deceptive

adjective
de·​cep·​tive | \ di-ˈsep-tiv How to pronounce deceptive (audio) \

Definition of deceptive

: tending or having power to cause someone to accept as true or valid what is false or invalid : tending or having power to deceive a deceptive appearance a pitcher with a deceptive windup

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Other Words from deceptive

deceptively adverb
deceptiveness noun

Examples of deceptive in a Sentence

in his deceptive answer about the vehicle's history, the salesman said that the used car had never been hit by another car a mail-order firm indicted for deceptive business practices

Recent Examples on the Web

The tequila is real, clean and not overpriced by deceptive marketing. Hannah Seligson, Town & Country, "Where to Find the Best Tequila in Mexico," 11 June 2019 The Packers and Stockyards Act of 1921 prohibited meatpackers from engaging in unfair and deceptive practices, manipulating prices, creating monopolies or giving undue preference to particular people, businesses or places. Isaac Arnsdorf, ProPublica, "Chicken Farmers Thought Trump Was Going to Help Them. Then His Administration Did the Opposite.," 5 June 2019 The deceptive marketing of a dangerous procedure with no proven benefit...is egregious. Elizabeth Siegel, Allure, "Vaginal Rejuvenation Is on the Rise, But the Results Often Don't Live Up to the Hype," 27 Mar. 2019 The complaint says these practices are deceptive and ignore the explicit preferences of many Facebook users. John D. Mckinnon, WSJ, "Facebook’s Facial Recognition Feature Violates Users’ Privacy Rights, Groups Allege," 6 Apr. 2018 The Bears were often deceptive with injury information under former coach John Fox and had never listed a neck issue for Long on their injury report. Dan Wiederer, chicagotribune.com, "After three surgeries, Kyle Long promises to be 'flying around' when season starts," 3 Apr. 2018 Many of the strategies and techniques the would-be sellers were allegedly taught — such as posting fake product reviews — were deceptive and violated Amazon’s policies. Katheleen Conti, BostonGlobe.com, "FTC says two Massachusetts brothers ran phony Amazon sales program," 23 Mar. 2018 The incident highlights the challenges energy companies face in meeting Washington’s stricter due-diligence guidelines for potentially deceptive shipping practices in maritime trade. Benoit Faucon, WSJ, "Suspected Iranian Oil Caught in Sanctions Trap," 19 June 2019 But when a brand ambassador’s very existence is questionable — especially in an environment studded with deceptive deepfakes, bots and fraud — what happens to the old virtue of truth in advertising? New York Times, "These Influencers Aren’t Flesh and Blood, Yet Millions Follow Them," 17 June 2019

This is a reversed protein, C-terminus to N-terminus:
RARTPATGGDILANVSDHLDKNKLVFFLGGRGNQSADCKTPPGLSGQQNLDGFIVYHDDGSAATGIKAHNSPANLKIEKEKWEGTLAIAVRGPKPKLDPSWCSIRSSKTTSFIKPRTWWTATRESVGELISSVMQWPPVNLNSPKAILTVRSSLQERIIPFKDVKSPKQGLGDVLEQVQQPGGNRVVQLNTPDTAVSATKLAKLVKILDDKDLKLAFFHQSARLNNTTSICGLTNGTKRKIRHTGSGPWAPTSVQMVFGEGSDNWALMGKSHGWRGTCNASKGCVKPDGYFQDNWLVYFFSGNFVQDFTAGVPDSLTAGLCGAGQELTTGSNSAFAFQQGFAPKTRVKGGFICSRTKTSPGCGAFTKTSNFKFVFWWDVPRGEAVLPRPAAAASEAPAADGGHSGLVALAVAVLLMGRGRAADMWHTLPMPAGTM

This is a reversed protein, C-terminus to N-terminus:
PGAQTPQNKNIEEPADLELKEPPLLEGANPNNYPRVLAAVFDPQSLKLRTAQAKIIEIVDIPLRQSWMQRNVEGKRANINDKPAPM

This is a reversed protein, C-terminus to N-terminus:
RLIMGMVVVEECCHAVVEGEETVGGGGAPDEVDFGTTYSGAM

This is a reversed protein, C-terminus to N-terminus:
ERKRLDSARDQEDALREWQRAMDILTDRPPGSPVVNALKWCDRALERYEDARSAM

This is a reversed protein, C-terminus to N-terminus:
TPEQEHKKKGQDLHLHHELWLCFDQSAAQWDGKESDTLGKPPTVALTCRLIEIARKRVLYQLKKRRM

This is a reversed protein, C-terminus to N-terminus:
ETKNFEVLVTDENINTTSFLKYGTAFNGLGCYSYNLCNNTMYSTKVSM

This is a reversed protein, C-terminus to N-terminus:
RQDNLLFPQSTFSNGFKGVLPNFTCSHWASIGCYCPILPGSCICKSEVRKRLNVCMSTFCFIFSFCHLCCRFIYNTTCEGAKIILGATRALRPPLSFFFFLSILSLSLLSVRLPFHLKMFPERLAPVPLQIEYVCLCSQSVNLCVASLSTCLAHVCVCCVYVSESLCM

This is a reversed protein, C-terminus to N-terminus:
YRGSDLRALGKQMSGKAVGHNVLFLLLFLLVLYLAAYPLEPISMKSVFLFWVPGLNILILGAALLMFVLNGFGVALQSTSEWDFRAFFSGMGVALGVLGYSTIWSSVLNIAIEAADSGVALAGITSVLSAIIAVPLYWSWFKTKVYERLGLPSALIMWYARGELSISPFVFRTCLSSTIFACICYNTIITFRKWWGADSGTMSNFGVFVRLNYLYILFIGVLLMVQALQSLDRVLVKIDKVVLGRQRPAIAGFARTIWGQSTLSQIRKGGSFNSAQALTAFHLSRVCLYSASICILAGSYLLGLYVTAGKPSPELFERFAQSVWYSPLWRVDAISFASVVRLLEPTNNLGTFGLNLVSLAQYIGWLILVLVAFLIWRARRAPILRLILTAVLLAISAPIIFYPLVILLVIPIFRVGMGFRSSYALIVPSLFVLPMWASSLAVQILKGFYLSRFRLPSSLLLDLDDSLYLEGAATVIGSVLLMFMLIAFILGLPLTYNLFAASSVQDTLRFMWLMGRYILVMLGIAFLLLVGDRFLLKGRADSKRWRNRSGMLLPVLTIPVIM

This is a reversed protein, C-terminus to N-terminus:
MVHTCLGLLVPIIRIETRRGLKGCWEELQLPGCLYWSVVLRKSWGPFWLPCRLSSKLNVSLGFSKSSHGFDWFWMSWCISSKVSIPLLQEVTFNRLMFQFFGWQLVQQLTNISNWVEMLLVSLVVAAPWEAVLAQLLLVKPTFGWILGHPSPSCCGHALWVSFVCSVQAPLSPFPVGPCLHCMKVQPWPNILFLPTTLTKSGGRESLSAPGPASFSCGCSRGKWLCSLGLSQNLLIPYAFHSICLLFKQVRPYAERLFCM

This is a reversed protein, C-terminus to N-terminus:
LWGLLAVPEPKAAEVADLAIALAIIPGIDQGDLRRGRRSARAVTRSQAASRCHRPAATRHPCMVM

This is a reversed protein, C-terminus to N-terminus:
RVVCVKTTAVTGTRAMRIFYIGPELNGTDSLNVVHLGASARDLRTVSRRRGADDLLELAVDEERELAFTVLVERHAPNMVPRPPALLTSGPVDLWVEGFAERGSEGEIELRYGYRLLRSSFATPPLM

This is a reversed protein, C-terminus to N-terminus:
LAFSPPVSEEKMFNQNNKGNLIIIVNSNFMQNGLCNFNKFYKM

These example sentences are selected automatically from various online news sources to reflect current usage of the word 'deceptive.' Views expressed in the examples do not represent the opinion of Merriam-Webster or its editors. Send us feedback.

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First Known Use of deceptive

circa 1611, in the meaning defined above

History and Etymology for deceptive

see deception

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Statistics for deceptive

Last Updated

14 Jul 2019

Look-up Popularity

Time Traveler for deceptive

The first known use of deceptive was circa 1611

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More Definitions for deceptive

deceptive

adjective

English Language Learners Definition of deceptive

: intended to make someone believe something that is not true
: likely to make someone believe something that is not true

deceptive

adjective
de·​cep·​tive | \ di-ˈsep-tiv How to pronounce deceptive (audio) \

Kids Definition of deceptive

: tending or able to deceive deceptive advertisements

Other Words from deceptive

deceptively adverb

deceptive

adjective
de·​cep·​tive | \ di-ˈsep-tiv How to pronounce deceptive (audio) \

Legal Definition of deceptive

: tending or having capacity to deceive deceptive trade practices — compare fraudulent, misleading

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Comments on deceptive

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